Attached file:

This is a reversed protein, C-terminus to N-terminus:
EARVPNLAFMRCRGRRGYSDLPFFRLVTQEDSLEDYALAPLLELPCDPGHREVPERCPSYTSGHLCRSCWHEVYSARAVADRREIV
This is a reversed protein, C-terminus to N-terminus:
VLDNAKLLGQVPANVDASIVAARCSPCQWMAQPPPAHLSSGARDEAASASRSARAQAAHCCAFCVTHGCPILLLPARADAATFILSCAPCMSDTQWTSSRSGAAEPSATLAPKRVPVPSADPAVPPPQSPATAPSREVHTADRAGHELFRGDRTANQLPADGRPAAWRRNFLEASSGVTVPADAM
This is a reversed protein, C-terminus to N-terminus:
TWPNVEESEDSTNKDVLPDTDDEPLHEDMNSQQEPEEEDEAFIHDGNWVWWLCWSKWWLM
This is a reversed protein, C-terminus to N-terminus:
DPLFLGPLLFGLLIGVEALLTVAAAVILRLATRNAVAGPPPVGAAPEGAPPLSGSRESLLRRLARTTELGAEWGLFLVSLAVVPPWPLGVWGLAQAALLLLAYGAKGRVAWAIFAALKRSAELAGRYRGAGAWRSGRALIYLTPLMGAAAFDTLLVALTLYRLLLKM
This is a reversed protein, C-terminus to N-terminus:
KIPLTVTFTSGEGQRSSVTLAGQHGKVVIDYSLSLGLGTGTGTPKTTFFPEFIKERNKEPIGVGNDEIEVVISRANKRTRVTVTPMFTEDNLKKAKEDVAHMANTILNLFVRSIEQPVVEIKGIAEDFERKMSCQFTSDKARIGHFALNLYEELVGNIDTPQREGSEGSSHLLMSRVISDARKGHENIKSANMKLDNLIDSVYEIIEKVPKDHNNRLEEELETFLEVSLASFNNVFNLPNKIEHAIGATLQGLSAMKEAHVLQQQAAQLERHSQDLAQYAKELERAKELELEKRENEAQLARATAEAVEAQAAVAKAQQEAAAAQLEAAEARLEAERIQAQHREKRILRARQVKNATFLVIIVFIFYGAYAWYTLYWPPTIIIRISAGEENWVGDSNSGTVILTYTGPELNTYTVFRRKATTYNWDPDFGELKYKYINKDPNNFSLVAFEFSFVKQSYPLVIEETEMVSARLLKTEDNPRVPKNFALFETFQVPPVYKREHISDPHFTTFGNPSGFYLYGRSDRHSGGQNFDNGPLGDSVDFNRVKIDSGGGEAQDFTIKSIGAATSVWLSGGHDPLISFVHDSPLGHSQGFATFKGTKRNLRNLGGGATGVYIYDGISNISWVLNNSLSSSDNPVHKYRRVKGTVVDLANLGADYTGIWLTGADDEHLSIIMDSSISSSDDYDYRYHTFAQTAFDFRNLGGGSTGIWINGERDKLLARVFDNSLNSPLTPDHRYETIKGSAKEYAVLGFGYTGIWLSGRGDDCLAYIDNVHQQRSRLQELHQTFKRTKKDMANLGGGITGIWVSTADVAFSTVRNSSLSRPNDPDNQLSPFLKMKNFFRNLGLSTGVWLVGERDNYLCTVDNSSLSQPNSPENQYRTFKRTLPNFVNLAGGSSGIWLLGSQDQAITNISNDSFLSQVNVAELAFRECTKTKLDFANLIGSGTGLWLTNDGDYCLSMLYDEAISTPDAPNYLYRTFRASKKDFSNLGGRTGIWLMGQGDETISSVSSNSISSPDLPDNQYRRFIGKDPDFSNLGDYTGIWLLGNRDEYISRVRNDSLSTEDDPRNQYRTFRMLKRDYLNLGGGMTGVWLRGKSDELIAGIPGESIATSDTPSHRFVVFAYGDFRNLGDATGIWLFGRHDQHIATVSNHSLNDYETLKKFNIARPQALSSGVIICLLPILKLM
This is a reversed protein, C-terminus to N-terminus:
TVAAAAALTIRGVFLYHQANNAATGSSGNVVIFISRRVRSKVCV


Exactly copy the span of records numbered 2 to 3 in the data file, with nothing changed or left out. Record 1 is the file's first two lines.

This is a reversed protein, C-terminus to N-terminus:
VLDNAKLLGQVPANVDASIVAARCSPCQWMAQPPPAHLSSGARDEAASASRSARAQAAHCCAFCVTHGCPILLLPARADAATFILSCAPCMSDTQWTSSRSGAAEPSATLAPKRVPVPSADPAVPPPQSPATAPSREVHTADRAGHELFRGDRTANQLPADGRPAAWRRNFLEASSGVTVPADAM
This is a reversed protein, C-terminus to N-terminus:
TWPNVEESEDSTNKDVLPDTDDEPLHEDMNSQQEPEEEDEAFIHDGNWVWWLCWSKWWLM